I tried that one year, announcing to the family that blue would be theme: blue lights and ornaments on the tree, blue star on top, blue candles on the Advent wreath. Cacophony ensued, blue disappeared, and out came the multi-colored lights, handmade star, dented balls, and lopsided angels.
Many of those decorations have disappeared through the intervening years due to moves within the continent and across an ocean, but new tokens are in place, gathered from many corners of the globe. The tree isn’t perfect—bought on sale at Lowe’s—it leans slightly to the right. Candles (unlit!) also tend to tilt. And if you look closely, you’ll see a crack in one of the balls. Definitely an un-themed tree.
Or is the theme simply “memories”? I bought the little Austrian girl ornament during a wintry trip to Innsbrück. A red-headed high school boy in my Bonn Sunday School class gave me the star. You could find a replica house from Lithuania and a streetcar from New Orleans. A fluffy lamb is from Linda who’s now in heaven. From Renée is a miniature nest with three tiny robin’s eggs. And the framed tree is from our grandson who barely squeezed in the OmaOpa inscription. So many stories. So many memories.
A Christmas tree can be themed or—as in our case—a blend of memories. But if you look closely at our tree, you might see a central focus in the midst of the higgledy-piggledly ornaments. Can you see it between the red candle and blue angel? The Austrian girl is below and to the right. It’s the small gold nativity scene. And several other nativity representations are hidden among the branches. In fact, if you walk around our house, you’ll see this theme in every corner. The tall white porcelain Mary, Joseph, manger, and shepherds from Bonn are on the hutch top shelf. On a shelf below are the miniature figures—complete with camels, sheep and lambs, wise men—made by our friend June. In a favorite and unique nativity scene from Zambia, all figures (including the angel!) have black “skin.” Roughly carved wooden figures from Israel inhabit the stable made by our son so many years ago. (We’re puzzled how a wooden hippo found its way into the stable, but we carefully place him next to sheep each year. One year we even found him on the stable roof Christmas morning.) Across the mantle and in almost every corner, smaller nativity scenes remind us of the true meaning of Christmas.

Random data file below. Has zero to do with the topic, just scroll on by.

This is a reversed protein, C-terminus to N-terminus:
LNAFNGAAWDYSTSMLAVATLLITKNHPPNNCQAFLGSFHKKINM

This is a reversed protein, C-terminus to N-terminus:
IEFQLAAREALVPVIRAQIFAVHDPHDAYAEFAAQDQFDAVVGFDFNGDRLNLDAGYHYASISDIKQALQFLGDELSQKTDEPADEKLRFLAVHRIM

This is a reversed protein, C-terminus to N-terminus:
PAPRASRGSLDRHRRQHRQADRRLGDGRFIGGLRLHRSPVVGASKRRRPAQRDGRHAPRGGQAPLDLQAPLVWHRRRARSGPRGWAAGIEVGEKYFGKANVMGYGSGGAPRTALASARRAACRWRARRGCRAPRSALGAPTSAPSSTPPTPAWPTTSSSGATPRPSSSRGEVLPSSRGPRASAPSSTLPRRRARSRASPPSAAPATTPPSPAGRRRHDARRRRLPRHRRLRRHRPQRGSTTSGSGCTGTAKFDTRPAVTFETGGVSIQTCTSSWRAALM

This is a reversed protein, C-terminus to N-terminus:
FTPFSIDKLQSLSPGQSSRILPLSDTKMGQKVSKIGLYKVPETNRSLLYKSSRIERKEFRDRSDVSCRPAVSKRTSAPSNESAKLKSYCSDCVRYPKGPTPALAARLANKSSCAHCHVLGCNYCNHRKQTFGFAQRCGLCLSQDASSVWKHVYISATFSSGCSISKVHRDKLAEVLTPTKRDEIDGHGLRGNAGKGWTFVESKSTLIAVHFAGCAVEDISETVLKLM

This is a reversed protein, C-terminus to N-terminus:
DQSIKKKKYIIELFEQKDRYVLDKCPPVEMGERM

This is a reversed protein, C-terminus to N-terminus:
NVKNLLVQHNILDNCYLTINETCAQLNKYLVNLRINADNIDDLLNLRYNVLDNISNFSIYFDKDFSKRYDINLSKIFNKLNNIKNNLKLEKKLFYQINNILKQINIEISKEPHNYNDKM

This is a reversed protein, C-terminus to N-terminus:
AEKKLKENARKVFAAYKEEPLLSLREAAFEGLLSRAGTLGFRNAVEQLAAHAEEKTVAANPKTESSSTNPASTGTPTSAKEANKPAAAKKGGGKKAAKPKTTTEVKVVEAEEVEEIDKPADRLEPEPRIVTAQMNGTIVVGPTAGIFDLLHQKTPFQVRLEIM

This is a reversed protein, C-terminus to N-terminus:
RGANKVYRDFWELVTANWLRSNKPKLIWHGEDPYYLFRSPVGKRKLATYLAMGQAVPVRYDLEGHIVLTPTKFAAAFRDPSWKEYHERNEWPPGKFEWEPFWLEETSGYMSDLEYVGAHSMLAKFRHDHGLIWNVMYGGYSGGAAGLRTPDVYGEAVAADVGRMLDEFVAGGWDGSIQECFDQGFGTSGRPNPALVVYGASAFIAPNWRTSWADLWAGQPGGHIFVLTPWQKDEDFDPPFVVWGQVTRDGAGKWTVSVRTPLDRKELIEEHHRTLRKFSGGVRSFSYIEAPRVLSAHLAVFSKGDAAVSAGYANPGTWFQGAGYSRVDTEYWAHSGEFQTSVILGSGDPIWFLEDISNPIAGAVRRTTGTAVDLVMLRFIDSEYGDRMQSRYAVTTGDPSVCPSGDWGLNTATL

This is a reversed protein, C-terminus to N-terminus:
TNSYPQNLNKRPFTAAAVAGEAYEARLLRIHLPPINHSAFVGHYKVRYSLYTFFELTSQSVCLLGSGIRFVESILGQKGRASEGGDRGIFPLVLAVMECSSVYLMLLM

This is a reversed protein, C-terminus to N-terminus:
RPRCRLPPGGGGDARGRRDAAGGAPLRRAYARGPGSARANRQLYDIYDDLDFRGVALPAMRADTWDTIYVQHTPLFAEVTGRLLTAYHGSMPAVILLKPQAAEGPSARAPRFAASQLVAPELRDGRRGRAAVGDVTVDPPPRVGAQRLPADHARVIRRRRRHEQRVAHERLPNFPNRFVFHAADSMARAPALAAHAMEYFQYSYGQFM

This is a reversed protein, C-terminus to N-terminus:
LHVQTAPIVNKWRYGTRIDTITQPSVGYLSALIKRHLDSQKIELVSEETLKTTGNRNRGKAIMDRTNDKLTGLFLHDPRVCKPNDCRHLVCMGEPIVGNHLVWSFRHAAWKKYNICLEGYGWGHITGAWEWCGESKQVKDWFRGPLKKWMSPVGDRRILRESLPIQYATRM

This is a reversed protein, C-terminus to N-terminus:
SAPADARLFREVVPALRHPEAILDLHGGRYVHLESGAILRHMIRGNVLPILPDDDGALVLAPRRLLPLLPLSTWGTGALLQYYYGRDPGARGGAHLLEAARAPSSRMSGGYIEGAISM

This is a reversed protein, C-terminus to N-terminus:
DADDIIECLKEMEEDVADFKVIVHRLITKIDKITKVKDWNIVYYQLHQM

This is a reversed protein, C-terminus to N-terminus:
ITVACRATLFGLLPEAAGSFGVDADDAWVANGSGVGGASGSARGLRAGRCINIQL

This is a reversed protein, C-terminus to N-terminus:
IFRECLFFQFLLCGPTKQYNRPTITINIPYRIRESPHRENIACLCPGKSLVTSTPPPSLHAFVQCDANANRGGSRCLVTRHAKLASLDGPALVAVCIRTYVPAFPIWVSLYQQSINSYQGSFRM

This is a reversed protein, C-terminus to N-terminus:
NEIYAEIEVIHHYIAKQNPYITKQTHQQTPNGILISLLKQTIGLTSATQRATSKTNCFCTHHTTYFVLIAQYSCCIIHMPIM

Our un-themed tree could be a picture of Christmas itself. Some—maybe only a few??—celebrate with family united in political and religious views. Others have bruised tongues from preventative biting during heated discussions.
Some dress in holiday finery while seated at laden tables. Torn jeans and stained tee shirts the mode du jour with a beans-and-hot-dogs menu for others.
Cooing babies and excited toddlers elicit smiles in certain homes, while unmoving parents or grandparents occupy a corner chair in the haze of Alzheimer’s disease.
An impending birth announcement is greeted with whoops of joy, while tears slide down cheeks as recent losses cripple the soul.
What is your Christmas 2019 theme? Not the theme on the tree or in the house. The theme in your heart. Can you find joy in the midst of tears? Refreshing solitude though alone? Hope replacing regret? Joy through tears?
Look away from the tree, from the circumstances, from a groaning world and gaze at the central theme: that stable with Mary, Joseph, and God.